(Los Desatres de la Guerra by Francisco Goya , 1810)
Mindy L. Kotler is director of Asia Policy Point, a nonprofit research center providing objective information and scholarship on Northeast Asia to the American policy community.
Steve Clemons is right that comparing the U.S. House of Representatives Resolution 121 (passed July 30th), the Comfort Women Resolution (CW), to H. Res. 106, the Armenian Genocide Resolution (AG) that was passed out the House Foreign Affairs Committee on October 10th is both wrong and dangerous. There is also little similarity in style, substance, and intent between these two human rights resolutions.
Among the many differences between the resolutions, a critical one is that the Armenian Resolution has no endgame other than to condemn Turkey. There is no suggestion for a solution, support for those who are trying to do the right thing in Turkey, or even understanding of how its passage can affect U.S. foreign policy interests in the region.
The AG Resolution is one long (30 sub-sections) and emotional Resolved Clause (resolutions are usually composed of several Whereas and Resolved Clauses) condemning Turkey. It only asks the U.S. President to show appropriate acknowledgement of a Turkish genocide against the Armenians. How is that constructive? The job of U.S. Congressional resolutions should be to solve problems, not to make bigger ones.
The CW Resolution, in contrast, was composed as a road map to affirmatively rectify an historic injustice. Backed by rigorous scholarly research, the CW Resolution confirms that the Government of Japan, within its own legal and legislative system had never offered a formal, honest apology to the CW. The Resolution also compliments Japanese efforts to reconcile with the CW, and ties this historic wrong of state-sponsored forced prostitution to the fate of women and families in the brutality of contemporary warfare.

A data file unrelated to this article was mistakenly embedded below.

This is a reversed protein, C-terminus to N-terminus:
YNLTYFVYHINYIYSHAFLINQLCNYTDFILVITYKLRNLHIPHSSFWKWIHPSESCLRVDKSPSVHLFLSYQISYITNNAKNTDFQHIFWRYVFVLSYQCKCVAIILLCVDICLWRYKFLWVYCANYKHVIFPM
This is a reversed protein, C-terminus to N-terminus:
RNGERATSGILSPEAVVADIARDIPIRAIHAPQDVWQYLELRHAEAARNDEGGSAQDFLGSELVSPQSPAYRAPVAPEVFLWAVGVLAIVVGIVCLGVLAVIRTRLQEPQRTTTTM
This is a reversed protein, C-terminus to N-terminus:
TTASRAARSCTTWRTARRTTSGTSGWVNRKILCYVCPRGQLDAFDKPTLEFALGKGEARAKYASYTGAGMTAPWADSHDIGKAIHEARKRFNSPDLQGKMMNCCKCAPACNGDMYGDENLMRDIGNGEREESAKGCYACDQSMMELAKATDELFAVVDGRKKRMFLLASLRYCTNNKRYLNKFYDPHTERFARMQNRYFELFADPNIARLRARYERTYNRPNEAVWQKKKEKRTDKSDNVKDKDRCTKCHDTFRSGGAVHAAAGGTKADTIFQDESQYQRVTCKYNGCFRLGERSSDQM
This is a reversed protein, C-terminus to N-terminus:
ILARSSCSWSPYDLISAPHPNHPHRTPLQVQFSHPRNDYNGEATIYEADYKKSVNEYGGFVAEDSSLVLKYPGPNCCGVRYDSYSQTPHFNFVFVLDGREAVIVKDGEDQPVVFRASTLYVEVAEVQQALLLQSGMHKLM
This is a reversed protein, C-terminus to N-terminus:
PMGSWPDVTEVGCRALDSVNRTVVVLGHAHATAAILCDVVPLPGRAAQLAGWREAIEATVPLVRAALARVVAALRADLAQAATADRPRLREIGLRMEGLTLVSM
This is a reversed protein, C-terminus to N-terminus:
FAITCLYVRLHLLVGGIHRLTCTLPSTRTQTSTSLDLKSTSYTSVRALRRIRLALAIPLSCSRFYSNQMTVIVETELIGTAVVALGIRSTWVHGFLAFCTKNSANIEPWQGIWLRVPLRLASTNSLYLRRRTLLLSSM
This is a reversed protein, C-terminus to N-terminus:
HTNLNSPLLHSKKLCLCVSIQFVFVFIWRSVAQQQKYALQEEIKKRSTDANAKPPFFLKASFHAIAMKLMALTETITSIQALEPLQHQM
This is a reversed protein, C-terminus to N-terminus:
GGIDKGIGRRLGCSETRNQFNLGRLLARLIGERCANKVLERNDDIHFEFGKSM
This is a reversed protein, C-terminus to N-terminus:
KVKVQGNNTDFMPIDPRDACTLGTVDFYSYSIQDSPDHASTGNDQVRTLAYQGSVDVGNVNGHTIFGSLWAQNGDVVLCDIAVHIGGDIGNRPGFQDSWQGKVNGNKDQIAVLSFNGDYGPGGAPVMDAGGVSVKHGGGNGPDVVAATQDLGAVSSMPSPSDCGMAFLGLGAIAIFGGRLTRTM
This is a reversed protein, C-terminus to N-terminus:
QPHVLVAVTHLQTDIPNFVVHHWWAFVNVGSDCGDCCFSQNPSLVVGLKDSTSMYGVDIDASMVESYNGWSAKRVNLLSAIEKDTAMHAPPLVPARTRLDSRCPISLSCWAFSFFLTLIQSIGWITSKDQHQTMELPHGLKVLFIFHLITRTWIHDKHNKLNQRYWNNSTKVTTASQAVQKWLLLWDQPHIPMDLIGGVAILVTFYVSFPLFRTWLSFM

Most important, experts on Asian regional security were involved in the writing of and backup research for the CW Resolution. There is a consensus, even among those who opposed the legislation, that resolving and ending the vituperative historical debates in Asia about national conduct during World War II is important. The lingering resentments block the establishment of a workable regional security architecture and cooperation. With Japan being an important American ally East Asia, it is in Washington’s interest to encourage Tokyo to settle these issues justly and quickly.
By contrast, the Armenian Genocide Resolution, as it now stands, is simply one long laundry list of accusations; a jeremiad that increases the tension in an already brittle U.S. relationship with Turkey. The CW Resolution is a tool, while the AG Resolution is a club. Yes, what the Ottoman Turks did to the Armenian people was horrific, but just wanting the Turks today just to feel bad is not the job of the U.S. Congress.